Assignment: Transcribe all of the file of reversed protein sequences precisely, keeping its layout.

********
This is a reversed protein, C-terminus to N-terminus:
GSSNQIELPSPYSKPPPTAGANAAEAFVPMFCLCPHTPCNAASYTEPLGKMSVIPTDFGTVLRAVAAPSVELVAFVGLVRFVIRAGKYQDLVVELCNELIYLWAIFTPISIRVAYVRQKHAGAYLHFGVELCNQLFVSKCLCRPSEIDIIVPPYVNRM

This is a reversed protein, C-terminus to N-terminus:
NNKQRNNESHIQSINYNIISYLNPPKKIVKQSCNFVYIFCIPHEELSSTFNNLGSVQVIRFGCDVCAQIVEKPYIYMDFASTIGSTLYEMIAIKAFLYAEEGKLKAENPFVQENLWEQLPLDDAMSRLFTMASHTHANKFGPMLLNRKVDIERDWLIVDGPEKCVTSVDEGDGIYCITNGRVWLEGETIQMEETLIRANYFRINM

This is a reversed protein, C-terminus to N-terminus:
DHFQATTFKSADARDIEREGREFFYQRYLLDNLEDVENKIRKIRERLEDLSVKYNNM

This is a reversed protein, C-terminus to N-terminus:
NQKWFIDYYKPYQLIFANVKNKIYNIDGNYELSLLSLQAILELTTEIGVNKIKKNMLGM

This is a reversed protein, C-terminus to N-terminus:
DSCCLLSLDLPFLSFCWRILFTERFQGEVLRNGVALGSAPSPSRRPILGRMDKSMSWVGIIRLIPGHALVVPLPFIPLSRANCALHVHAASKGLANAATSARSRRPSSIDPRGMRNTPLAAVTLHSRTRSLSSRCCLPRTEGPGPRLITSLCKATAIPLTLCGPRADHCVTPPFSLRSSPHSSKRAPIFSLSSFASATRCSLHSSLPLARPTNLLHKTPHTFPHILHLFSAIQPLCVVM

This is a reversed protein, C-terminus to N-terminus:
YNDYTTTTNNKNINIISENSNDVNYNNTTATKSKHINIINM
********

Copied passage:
This is a reversed protein, C-terminus to N-terminus:
GSSNQIELPSPYSKPPPTAGANAAEAFVPMFCLCPHTPCNAASYTEPLGKMSVIPTDFGTVLRAVAAPSVELVAFVGLVRFVIRAGKYQDLVVELCNELIYLWAIFTPISIRVAYVRQKHAGAYLHFGVELCNQLFVSKCLCRPSEIDIIVPPYVNRM

This is a reversed protein, C-terminus to N-terminus:
NNKQRNNESHIQSINYNIISYLNPPKKIVKQSCNFVYIFCIPHEELSSTFNNLGSVQVIRFGCDVCAQIVEKPYIYMDFASTIGSTLYEMIAIKAFLYAEEGKLKAENPFVQENLWEQLPLDDAMSRLFTMASHTHANKFGPMLLNRKVDIERDWLIVDGPEKCVTSVDEGDGIYCITNGRVWLEGETIQMEETLIRANYFRINM

This is a reversed protein, C-terminus to N-terminus:
DHFQATTFKSADARDIEREGREFFYQRYLLDNLEDVENKIRKIRERLEDLSVKYNNM

This is a reversed protein, C-terminus to N-terminus:
NQKWFIDYYKPYQLIFANVKNKIYNIDGNYELSLLSLQAILELTTEIGVNKIKKNMLGM

This is a reversed protein, C-terminus to N-terminus:
DSCCLLSLDLPFLSFCWRILFTERFQGEVLRNGVALGSAPSPSRRPILGRMDKSMSWVGIIRLIPGHALVVPLPFIPLSRANCALHVHAASKGLANAATSARSRRPSSIDPRGMRNTPLAAVTLHSRTRSLSSRCCLPRTEGPGPRLITSLCKATAIPLTLCGPRADHCVTPPFSLRSSPHSSKRAPIFSLSSFASATRCSLHSSLPLARPTNLLHKTPHTFPHILHLFSAIQPLCVVM

This is a reversed protein, C-terminus to N-terminus:
YNDYTTTTNNKNINIISENSNDVNYNNTTATKSKHINIINM